A D V E R T I S E M E N T


Author Topic: My first go at dough and with a pizzaparty ardore oven  (Read 303 times)

0 Members and 1 Guest are viewing this topic.

Offline mlc2013

  • Registered User
  • Posts: 6
  • Age: 42
  • Location: Amityville NY
My first go at dough and with a pizzaparty ardore oven
« on: November 06, 2018, 09:37:34 AM »
Hello all im new here mu name is Michael and I live in Long Island New York, I love to cook but not that good at it yet although I am getting better at it everyday. I hope to learn a lot from this forum as I have recently purchased a pizza party Ardore oven and started to make dough for Neapolitan style here is my first attempt.
I tried 2 different dough recipes and I made 2 batches of each the first batch of each I mixed by hand and the second batch of each I mixed in a food processor (which I will not do again), I then took Ĺ of the balled dough from each recipe and and CF Ĺ of them 48 hours and took out of fridge 12 hours before stretching and the other half CF for 56 hours and took out of fridge 4 hours before stretching ;
Here is the first recipe I used:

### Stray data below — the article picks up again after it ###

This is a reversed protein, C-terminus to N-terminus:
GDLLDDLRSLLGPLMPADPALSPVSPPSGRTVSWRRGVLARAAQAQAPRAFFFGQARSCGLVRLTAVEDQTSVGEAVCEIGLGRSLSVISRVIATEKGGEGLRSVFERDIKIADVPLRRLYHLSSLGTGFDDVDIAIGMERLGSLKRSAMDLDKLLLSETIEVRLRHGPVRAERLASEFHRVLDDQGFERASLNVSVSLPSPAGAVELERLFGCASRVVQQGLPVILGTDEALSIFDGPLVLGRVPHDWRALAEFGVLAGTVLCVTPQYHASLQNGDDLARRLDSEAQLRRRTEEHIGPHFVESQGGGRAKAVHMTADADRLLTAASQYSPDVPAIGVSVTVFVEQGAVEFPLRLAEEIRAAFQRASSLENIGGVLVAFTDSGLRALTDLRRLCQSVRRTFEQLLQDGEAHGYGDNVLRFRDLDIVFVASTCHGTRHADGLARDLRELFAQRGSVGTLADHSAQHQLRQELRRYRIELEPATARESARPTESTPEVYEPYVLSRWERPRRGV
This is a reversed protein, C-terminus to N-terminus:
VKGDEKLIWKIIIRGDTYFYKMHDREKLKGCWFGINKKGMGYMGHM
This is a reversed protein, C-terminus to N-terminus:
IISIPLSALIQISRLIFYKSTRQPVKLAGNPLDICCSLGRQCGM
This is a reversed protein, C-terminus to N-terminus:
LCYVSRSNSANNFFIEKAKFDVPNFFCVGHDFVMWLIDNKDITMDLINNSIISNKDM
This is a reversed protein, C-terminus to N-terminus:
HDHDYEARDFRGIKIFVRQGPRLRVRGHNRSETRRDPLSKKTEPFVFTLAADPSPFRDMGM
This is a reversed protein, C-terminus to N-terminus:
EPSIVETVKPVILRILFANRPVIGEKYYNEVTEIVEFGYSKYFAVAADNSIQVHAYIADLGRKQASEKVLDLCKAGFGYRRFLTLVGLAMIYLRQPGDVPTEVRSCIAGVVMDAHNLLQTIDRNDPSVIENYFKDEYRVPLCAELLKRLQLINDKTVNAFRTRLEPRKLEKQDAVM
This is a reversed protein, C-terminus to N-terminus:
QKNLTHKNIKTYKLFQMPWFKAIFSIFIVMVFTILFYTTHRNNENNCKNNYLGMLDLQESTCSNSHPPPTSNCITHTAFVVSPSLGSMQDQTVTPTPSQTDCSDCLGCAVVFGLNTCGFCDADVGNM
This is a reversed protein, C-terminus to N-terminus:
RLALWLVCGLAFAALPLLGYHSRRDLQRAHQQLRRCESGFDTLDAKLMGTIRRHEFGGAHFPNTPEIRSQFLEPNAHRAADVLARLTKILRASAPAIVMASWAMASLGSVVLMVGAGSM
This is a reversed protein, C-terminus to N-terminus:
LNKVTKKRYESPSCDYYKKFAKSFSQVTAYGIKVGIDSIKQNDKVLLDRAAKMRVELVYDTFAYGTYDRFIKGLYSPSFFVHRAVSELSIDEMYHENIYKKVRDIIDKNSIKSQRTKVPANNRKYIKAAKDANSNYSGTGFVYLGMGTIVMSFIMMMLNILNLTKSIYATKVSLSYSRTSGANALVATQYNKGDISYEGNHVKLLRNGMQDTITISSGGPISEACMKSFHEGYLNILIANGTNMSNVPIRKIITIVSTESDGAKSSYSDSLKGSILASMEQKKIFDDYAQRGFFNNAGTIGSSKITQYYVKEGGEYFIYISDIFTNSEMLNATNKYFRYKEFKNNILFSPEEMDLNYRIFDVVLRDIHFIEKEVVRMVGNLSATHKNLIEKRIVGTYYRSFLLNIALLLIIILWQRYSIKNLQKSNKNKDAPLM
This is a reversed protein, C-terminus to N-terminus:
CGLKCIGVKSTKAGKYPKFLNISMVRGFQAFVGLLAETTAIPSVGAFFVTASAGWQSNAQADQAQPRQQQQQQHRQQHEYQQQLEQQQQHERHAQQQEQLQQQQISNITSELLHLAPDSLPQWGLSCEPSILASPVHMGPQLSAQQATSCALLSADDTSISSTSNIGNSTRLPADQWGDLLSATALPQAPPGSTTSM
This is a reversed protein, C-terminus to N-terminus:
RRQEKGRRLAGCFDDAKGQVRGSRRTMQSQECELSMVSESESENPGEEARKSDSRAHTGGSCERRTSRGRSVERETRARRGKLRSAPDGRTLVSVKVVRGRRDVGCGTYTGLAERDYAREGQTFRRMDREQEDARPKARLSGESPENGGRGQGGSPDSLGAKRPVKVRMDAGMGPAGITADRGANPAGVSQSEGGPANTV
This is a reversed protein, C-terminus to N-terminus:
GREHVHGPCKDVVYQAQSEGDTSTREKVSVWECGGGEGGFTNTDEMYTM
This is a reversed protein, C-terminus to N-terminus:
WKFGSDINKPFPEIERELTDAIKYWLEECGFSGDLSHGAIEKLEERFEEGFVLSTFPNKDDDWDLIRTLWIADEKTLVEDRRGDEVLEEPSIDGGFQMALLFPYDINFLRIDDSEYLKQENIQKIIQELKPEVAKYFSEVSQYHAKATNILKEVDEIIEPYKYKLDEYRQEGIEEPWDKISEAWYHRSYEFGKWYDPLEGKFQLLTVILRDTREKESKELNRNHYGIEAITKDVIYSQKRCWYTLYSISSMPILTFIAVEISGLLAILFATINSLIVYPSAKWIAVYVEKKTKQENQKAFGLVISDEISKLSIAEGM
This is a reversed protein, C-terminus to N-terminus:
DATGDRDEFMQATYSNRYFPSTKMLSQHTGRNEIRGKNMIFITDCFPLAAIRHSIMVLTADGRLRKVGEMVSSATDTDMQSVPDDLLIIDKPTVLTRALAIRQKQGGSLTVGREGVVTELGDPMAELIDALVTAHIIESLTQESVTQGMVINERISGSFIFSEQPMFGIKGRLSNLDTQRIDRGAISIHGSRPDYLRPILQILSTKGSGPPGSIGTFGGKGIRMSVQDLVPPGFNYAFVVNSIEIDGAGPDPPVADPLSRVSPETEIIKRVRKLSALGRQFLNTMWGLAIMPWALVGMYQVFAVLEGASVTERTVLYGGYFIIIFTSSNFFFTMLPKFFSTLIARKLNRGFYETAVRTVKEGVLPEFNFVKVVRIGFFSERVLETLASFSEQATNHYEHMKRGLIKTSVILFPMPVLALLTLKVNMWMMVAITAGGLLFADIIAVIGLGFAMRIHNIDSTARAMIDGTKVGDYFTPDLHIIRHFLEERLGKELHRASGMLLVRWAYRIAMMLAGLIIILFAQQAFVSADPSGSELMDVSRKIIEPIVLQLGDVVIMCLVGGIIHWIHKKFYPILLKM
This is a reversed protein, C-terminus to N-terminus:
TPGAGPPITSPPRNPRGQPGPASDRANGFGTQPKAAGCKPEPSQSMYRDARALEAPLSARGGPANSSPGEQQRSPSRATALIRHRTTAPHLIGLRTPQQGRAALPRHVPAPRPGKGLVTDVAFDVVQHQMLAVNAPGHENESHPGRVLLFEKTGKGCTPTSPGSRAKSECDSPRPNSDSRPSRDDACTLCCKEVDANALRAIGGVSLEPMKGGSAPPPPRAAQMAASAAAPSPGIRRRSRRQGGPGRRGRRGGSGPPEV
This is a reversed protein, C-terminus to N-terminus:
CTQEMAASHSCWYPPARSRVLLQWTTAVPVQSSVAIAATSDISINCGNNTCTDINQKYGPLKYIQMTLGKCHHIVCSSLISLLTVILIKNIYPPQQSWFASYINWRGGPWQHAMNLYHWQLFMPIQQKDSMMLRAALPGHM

Recipe A
1 liter water
10 grams live yeast
55 grams sea salt
1,700 grams caputo "00" flour blue label
20 grams EVOO
Recipe B
1 kilo caputo "00" flour blue label
600 grams water
15 grams live yeast
20 grams sea salt
30 grams EVOO

I mixed the same method for both weather by hand or mixer and that was
1. dissolve salt in water
2. mix EVOO to salt water mix
3. dissolve yeast in salt water EVOO mix (mostly by hand)
4. mix in 75% of flour till everything is sticking together
5. remove mixed flour from bowl and take Ĺ the remaining unmixed flour and put on counter then put mixed flour ontop and then cover the mixed flower with the ramining unmixed flower and hand mix the dough for 15-20 minutes
6. cover dough with a lightly damp towel and leave out on counter for 1 hour
7. take the dough and cut into 3 long strips and start to make the balls 185gram each
8. place balls in lightly floured pan and cover with plastic wrap and place in fridge
9. start the CF times posted above

Since I cant seem to figure out how to insert phots Ill just explain the best I can the finished dough before stretching
1. Recipe A + B CF 48 hours and room temp 12 hours;
dough grew to 3-4 times the size of the original dough ball and was stuck to the plastic wrap which was impossible to remove with out tearing the dough away a little, i cut the dough at the seems and tried stretching the dough was what i think very elastic it would not stretch easily and still a bit sticky through out half of these as they just would stretch